At one stage in its history, just winning was enough to keep a boxer moving toward the top and in the hunt for significant, big-money bouts.
That is no longer the case, however, as the proliferation of cable channels and the growth of other sports has marginalized boxing the last several decades.
That's why, 50 years ago, a guy like Anselmo Moreno would have been a star of the highest order. He's a highly skilled boxer who not only wins the vast majority of his bouts, but he wins them in one-sided fashion.
But winning in and of itself isn’t enough anymore. It's also how one wins that matters. Style points count.
And so Moreno, who on Saturday will meet Abner Mares in a Showtime-televised card from Staples Center in Los Angeles for the WBC super bantamweight title, has a difficult challenge ahead of him.
The best way for Moreno to win simply would be for him to use his boxing skills to keep Mares on the end of his jab, neutralize Mares' aggression and turn it into a dull fight.
But with a bout opposite his on HBO that night, and with the impatience of the audience, that blueprint isn't a recipe for stardom these days.
"Fight fans in this day and age like to see more toe-to-toe action and they want to see some blood," Golden Boy CEO Richard Schaefer said. "The fans are demanding action."
Moreno was impressive in his last outing, a ninth-round stoppage of David De La Mora in April. But he's hardly what one would consider a blood-and-guts fighter and takes a decidedly more tactical approach to his job.
He's 33-1-1, but he only has 12 knockouts and has never been in anything approaching a Fight of the Year candidate. Judging by his words at a Los Angeles workout on Monday, he's not planning to change what is working.
"My style is what it is," Moreno said. "I'm an elusive fighter, the kind of fighter that hits and doesn't get hit. My style is one that makes you watch at all times. I've fought the same way since I was younger. I learned that lesson when I was fighting in the streets when you need to stay smart all the time and not just brawl."
The professional boxing ring on national television isn't the street, though. In the ring, he’s an entertainer. If he's able to sell the fan base on a hit-but-not-get-hit style, all the better for him.
That is a difficult task though, particularly for someone who doesn't speak English.
Mares has no such issues. He's one of the rising stars in the sport with wins over the likes of Vic Darchinyan, Joseph Agbeko and Yohnny Perez, among others.
He's also among the most exciting fighters in the game. He's not a huge puncher by any means, but he's willing to stand in the pocket and trade in the mold of so many of the great super bantamweights of the past.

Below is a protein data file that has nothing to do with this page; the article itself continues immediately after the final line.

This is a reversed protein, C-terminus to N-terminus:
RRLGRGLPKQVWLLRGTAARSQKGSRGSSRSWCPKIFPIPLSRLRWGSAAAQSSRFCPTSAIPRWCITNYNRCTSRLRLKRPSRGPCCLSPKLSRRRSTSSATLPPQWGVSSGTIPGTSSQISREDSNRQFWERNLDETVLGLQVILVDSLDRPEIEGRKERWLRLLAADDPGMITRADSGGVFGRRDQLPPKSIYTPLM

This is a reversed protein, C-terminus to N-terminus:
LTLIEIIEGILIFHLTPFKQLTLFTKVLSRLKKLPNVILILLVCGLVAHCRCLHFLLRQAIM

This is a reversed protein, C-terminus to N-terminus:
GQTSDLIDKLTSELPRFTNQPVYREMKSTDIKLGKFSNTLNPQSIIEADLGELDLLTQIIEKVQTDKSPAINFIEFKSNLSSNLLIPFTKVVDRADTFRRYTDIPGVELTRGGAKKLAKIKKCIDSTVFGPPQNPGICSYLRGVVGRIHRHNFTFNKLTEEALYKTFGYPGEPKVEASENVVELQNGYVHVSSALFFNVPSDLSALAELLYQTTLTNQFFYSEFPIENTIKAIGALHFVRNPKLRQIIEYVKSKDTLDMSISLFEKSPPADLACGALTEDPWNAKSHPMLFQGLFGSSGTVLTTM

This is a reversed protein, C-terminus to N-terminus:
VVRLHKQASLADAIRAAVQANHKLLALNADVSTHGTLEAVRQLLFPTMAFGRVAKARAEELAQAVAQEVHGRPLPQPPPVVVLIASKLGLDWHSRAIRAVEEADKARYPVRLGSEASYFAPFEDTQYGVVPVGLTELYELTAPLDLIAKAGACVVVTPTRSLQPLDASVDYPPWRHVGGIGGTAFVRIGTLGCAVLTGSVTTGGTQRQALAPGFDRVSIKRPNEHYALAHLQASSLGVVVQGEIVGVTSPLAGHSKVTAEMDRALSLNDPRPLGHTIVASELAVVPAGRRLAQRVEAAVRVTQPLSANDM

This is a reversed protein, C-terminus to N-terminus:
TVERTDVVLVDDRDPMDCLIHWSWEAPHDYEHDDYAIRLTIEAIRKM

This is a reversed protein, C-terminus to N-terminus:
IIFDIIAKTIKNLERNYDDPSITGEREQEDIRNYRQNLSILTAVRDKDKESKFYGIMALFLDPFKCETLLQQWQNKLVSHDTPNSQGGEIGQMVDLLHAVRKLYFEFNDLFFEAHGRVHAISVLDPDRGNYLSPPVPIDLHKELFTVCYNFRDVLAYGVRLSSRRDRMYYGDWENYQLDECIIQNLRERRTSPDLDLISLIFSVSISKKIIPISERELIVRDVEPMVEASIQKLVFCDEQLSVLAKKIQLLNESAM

"I am shocked, to be honest with you, that Abner Mares is not in everybody's pound-for-pound Top 10," Schaefer said. "He's one of the most underrated guys in boxing. Look at what he's done in the last two years alone. He's faced anyone and everyone and won. He beat a guy with the awkward style like Vic Darchinyan and a banger like Joseph Agbeko and everything in between.
"He's the total package, in my opinion. He has the ability to adjust to different styles and, no matter who he's fighting, he's always in exciting fights."
Mares is going to have to find Moreno, a southpaw who will give him angles and movement. He turns 27 at the end of the month, though, and believes he's just coming into his own.
An engaging, affable sort out of the ring, Mares is plain nasty inside of it. Much of his work in camp has been dedicated to finding ways to get Moreno to fight.
"You can expect a more mature, focused and ready Abner than you ever have seen before," he said. "… This will be a very good fight, a very tough one that will bring out the best in me and the best in both of us. This is the kind of fight the fans want, a pretty even fight you could say, between two world champions going at it from the opening bell."
The key is whether they go at it. It's the only way, win or lose, Moreno has a chance to increase his profile.
Mares has already established himself as an all-out fighter, so he'll be fine no matter how the bout plays out.
But a victory that brings out the catcalls from the crowd won't be much of a win at all for Moreno.
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